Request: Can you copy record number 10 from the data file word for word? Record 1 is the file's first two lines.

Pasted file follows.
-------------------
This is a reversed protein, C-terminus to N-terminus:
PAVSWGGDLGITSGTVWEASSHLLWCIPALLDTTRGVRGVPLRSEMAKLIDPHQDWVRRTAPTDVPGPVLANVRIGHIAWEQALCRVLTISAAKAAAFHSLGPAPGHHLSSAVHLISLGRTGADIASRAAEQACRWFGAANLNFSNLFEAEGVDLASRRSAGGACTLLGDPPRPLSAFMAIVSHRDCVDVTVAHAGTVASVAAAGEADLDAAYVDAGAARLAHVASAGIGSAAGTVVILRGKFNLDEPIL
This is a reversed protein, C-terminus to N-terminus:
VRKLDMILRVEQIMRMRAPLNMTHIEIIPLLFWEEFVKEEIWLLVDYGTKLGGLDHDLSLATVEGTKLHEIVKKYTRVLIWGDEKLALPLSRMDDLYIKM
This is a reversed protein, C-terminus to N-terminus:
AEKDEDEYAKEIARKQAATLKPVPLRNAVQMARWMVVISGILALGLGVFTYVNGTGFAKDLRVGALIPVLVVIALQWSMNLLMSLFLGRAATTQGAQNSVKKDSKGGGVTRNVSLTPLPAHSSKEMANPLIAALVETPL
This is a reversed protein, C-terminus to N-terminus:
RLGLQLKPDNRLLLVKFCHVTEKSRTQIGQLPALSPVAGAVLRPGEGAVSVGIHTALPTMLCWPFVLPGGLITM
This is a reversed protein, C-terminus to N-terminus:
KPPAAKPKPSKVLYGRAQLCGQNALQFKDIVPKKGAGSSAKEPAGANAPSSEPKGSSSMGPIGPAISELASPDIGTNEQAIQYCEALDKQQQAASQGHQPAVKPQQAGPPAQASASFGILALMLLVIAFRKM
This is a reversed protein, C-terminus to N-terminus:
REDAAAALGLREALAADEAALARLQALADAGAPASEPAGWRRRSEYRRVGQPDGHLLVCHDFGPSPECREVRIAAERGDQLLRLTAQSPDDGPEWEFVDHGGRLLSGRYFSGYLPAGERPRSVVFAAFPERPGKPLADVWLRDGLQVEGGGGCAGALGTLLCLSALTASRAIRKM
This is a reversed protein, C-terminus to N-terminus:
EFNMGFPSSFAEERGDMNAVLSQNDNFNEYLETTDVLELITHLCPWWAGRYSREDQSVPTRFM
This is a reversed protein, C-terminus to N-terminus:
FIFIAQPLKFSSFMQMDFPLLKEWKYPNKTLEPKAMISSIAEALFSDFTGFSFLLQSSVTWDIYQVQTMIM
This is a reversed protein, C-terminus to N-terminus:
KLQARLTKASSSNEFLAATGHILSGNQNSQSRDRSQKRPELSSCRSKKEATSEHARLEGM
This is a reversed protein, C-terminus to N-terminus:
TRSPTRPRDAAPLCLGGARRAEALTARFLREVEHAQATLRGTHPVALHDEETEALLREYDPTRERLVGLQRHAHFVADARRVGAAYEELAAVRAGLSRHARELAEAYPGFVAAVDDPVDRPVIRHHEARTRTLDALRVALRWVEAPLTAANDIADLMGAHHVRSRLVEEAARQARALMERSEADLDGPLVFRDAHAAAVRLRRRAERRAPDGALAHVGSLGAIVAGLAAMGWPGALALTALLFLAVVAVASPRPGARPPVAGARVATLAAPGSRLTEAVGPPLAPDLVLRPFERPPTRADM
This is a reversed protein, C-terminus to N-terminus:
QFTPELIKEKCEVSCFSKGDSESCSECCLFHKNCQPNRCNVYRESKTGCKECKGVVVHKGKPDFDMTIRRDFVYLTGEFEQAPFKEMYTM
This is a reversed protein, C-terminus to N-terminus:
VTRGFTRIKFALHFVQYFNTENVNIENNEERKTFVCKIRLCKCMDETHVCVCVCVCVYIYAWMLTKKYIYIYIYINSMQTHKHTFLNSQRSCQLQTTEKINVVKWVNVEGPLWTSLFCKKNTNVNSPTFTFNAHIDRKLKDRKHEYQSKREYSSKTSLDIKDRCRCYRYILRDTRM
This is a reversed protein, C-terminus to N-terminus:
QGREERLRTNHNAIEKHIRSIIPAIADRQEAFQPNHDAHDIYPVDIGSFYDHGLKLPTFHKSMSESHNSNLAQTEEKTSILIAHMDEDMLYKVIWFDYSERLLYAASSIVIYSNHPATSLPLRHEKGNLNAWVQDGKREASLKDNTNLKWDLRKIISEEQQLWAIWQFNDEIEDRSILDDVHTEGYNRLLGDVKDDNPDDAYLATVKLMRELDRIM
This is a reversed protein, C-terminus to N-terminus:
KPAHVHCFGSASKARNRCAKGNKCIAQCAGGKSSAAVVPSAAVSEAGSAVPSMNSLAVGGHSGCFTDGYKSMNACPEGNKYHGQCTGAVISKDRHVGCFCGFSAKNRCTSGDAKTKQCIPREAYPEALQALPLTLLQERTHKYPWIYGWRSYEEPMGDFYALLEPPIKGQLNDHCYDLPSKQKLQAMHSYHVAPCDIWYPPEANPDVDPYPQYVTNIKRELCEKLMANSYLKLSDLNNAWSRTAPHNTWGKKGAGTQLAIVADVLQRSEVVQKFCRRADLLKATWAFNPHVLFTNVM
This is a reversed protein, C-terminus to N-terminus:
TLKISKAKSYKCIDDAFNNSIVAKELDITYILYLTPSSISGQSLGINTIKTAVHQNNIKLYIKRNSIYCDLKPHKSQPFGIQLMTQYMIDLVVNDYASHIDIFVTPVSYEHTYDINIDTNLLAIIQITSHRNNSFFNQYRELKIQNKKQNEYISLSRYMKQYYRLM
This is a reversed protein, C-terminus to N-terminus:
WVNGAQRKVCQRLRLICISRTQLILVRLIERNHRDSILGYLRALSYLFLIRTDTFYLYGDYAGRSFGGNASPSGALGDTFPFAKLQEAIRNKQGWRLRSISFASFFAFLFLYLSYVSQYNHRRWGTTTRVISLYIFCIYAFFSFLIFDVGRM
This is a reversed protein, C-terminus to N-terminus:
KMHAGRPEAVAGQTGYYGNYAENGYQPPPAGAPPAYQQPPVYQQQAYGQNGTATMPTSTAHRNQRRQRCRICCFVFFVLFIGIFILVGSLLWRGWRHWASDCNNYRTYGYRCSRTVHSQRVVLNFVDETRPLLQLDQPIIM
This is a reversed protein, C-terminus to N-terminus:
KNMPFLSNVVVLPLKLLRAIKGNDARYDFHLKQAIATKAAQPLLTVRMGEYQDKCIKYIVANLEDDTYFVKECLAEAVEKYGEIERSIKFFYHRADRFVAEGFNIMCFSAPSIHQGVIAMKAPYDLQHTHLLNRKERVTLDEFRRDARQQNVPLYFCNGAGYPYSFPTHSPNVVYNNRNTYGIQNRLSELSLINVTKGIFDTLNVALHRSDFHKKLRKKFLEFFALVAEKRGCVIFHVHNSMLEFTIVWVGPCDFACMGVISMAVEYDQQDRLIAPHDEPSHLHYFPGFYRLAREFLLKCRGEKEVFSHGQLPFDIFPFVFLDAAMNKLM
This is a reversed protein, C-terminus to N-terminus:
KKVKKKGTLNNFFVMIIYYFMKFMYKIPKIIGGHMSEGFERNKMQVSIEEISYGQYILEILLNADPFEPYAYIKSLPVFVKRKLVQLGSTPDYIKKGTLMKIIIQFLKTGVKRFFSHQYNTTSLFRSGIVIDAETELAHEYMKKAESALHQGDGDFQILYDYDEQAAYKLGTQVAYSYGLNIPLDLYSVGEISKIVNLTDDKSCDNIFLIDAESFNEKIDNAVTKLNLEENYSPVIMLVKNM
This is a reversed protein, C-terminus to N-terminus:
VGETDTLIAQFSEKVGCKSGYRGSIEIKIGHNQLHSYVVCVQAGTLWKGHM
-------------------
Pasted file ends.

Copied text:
This is a reversed protein, C-terminus to N-terminus:
TRSPTRPRDAAPLCLGGARRAEALTARFLREVEHAQATLRGTHPVALHDEETEALLREYDPTRERLVGLQRHAHFVADARRVGAAYEELAAVRAGLSRHARELAEAYPGFVAAVDDPVDRPVIRHHEARTRTLDALRVALRWVEAPLTAANDIADLMGAHHVRSRLVEEAARQARALMERSEADLDGPLVFRDAHAAAVRLRRRAERRAPDGALAHVGSLGAIVAGLAAMGWPGALALTALLFLAVVAVASPRPGARPPVAGARVATLAAPGSRLTEAVGPPLAPDLVLRPFERPPTRADM